This column provided by the Caribbean Court of Justice (CCJ) is aimed at publishing summaries of all CCJ decisions in an effort to educate the public about the activities of the Court. The summaries are written by law students from across the Caribbean, providing them with an avenue to hone and develop their writing skills. The CCJ Corner is expected to play a key role in facilitating the achievement of the Court’s mandate to deepen the regional integration process, develop Caribbean jurisprudence and ensure respect for the rule of law throughout the Caribbean.
By Monique Scott, Norman Manley Law School
In the case of Julian Francis v The Queen the CCJ had to referee a frequent battle in criminal trials over the use of confessions to prove guilt. In this battle, Francis was convicted and sentenced to 6 years imprisonment for stealing a motor car where the prosecution’s case hinged on two confessions made to the police; one written and one oral.
On appeal, Francis argued that it was wrong for the court to have allowed the confessions to be admitted into evidence. However, the CCJ found no merit in that argument and allowed his conviction and sentence to stand.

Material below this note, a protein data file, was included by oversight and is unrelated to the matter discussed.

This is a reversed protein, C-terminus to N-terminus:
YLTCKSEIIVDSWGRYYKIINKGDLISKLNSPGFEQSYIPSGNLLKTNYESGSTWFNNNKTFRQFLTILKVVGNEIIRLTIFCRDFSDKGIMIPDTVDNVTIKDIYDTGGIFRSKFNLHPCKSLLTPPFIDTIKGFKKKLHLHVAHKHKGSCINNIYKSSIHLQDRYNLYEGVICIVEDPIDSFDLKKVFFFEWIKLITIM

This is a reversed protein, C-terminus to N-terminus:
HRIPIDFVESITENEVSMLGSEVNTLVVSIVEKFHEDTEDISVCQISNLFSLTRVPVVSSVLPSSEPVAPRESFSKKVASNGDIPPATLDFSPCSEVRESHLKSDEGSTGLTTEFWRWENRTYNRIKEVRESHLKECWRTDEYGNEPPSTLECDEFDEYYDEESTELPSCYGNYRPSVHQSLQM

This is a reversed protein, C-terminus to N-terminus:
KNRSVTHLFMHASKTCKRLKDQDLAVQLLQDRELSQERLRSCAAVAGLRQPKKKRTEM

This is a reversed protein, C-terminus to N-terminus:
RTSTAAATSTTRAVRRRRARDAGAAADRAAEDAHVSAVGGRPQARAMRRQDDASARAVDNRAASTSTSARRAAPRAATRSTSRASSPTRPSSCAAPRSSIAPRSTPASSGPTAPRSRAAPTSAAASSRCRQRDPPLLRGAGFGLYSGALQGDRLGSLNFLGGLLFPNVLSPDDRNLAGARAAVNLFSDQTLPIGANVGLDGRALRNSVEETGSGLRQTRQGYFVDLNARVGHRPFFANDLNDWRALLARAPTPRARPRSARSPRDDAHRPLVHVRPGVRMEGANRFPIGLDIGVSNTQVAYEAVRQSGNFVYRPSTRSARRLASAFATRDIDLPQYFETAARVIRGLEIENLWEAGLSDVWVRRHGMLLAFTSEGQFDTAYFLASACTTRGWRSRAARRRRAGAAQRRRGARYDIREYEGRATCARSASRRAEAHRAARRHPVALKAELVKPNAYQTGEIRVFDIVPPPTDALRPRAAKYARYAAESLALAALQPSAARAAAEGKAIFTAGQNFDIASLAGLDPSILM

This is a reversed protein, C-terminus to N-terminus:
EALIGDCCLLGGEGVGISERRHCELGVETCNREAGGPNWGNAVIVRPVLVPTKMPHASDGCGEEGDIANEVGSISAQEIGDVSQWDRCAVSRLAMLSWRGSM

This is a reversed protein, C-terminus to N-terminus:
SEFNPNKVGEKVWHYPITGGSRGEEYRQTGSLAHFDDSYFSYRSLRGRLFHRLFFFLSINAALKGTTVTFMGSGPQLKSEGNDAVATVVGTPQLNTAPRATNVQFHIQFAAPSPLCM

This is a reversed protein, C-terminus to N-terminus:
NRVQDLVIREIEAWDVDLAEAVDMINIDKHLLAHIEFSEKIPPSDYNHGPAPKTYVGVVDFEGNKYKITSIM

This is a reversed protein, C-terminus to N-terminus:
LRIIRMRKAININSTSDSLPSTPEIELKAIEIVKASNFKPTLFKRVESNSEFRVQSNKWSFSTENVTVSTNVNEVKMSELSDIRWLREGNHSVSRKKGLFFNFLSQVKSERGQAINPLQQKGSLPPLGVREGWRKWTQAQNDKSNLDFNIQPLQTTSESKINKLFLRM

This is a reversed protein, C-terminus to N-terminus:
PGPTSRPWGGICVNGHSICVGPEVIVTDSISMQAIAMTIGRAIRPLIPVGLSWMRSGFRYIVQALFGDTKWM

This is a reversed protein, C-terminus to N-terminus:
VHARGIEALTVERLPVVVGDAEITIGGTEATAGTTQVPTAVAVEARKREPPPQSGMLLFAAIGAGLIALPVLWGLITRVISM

The Court firmly disagreed with Francis’ contention that his oral confession was wrongly admitted into evidence because the judge gave the police officer the chance to review his notes while the officer was on the witness stand. The CCJ found that it was acceptable, after meeting certain criteria, to allow a police officer to refer to his police notebook when giving testimony and that the policeman did not need to show that Francis had approved the notes by signing them.
There was no unfairness to Francis by allowing the police to refresh his memory from the notebook. How else would he remember what exactly took place three years ago?
Francis was also unable to show that he did not freely give the written confession or that its use by the prosecution was unfair.
While noting that it was usual that the two officers investigating the matter were not both called as witnesses, the omission to call one officer did not, by itself, show that the confession was not freely given. Francis seemed to have misunderstood the law as his complaints about unfairness related to the conduct of the trial, namely, that he was not represented by an attorney and could not cross-examine both officers involved in taking the statement, instead of relating to the circumstances under which the confession was made. Consequently, the Court found that the admission of the written confession was not wrong.
This summary is intended to assist the Caribbean public in learning more about the work of the CCJ. It is not a formal document of the Court. The judgment of the Court is the only authoritative document and may be found at http:// chooseavirb.com/ccj/wp-content/uploads/ 2012/02/cr1_2008.pdf.